Ireland ahead of schedule on recycling
The Irish government believes it has severed the link between economic growth and rising waste levels, publishing figures this week showing that the Celtic Tiger has managed to meet European waste targets seven years early.
"Irish people are recycling more than ever," said Environment Minister Dick Roche, speaking at the Recycling Consultative Forum at Dublin castle this week.
"They have shown that given the right infrastructure and the right incentive, they will make the switch to recycling. There is also evidence that we are breaking the link between economic growth and waste generation and this is a welcome and encouraging trend."
Mr Roche described his pleasure at hitting the EU target well ahead of schedule and said governmental commitment to promote recycling and provide incentives and infrastructure had been key to the improvement.
"When this target was set in 1998 in the Government's policy document, Changing Our Ways, we were recycling as little as 9% of our municipal waste," he said.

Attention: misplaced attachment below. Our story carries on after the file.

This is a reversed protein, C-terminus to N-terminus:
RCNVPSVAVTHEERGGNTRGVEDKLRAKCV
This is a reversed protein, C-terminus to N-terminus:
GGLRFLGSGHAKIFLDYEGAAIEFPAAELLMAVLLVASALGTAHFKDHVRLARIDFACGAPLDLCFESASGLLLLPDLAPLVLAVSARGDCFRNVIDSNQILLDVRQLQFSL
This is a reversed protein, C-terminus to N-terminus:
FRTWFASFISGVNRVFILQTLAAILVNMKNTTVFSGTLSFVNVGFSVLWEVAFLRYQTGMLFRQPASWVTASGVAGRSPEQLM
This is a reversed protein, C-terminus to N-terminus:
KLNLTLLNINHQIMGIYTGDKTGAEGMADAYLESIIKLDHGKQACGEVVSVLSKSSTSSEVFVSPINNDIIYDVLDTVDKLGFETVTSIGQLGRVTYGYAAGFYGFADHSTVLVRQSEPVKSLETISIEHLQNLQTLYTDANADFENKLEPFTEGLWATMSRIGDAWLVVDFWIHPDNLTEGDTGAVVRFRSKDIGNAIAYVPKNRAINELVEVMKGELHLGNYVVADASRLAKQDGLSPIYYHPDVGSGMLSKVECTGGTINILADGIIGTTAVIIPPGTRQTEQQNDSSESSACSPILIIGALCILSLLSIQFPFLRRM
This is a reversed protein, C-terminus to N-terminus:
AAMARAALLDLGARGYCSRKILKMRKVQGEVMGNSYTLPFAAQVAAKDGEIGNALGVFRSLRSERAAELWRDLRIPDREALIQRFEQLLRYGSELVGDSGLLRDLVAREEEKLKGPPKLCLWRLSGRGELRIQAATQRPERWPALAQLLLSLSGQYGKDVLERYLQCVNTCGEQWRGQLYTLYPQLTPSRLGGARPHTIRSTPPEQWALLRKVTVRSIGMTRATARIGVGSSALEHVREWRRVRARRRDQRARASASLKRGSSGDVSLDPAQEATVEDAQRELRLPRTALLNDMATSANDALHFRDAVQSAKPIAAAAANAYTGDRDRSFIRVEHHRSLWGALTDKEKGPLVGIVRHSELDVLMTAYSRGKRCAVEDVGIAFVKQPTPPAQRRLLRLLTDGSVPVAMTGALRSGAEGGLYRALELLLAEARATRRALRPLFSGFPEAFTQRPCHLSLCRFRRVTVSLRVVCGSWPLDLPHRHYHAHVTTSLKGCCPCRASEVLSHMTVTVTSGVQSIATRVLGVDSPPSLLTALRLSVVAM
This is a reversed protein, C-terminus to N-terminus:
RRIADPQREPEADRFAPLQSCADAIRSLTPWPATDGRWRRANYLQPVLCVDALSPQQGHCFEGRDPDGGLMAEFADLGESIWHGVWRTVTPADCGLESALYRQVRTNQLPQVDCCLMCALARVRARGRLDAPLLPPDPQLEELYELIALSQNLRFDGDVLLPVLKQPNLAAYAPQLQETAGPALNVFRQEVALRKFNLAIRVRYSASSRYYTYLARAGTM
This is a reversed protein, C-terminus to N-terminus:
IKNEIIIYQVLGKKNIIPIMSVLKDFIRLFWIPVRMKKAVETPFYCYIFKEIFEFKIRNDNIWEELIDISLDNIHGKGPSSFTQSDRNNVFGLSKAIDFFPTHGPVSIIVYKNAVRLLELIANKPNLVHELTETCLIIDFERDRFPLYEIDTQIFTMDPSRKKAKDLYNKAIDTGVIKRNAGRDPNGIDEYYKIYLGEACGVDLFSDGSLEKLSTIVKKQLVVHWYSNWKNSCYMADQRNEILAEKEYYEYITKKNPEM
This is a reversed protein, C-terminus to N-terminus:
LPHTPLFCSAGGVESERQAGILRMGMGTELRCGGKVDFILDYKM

"No-one then imagined that in less than a decade, we would be where we are today. The Government put in place the policies and resources to support this achievement - more bring facilities, more segregated collections for recyclable materials, the roll-out of Pay-by-Use and increased awareness through the Race Against Waste."
Ireland's waste management revolution is made more remarkable by that fact that it has coincided with a period of rapid economic growth as increase in wealth usually leads to a sharp rise in the rate at which households throw out waste.
While waste arisings did grow over the period analysed by the EPA report, the increase did not keep pace with the economy.
"In recent years we have started to see a break in the link between economic growth and growth in waste," said Mr Roche.
"The Irish economy grew by over 18% in the period 2001 to 2005 but growth in waste arisings was nearly 6% lower over the same period.
In 2005, this trend has continued with waste arisings growing by 1.6% while the economy grew by 5.3%.
"This is a significant event in waste management terms. A key to sustainable development is decoupling economic growth and environmental degradation and this is being achieved when it comes to waste.
"The challenge now is to endeavour to maintain this positive trend in the years ahead."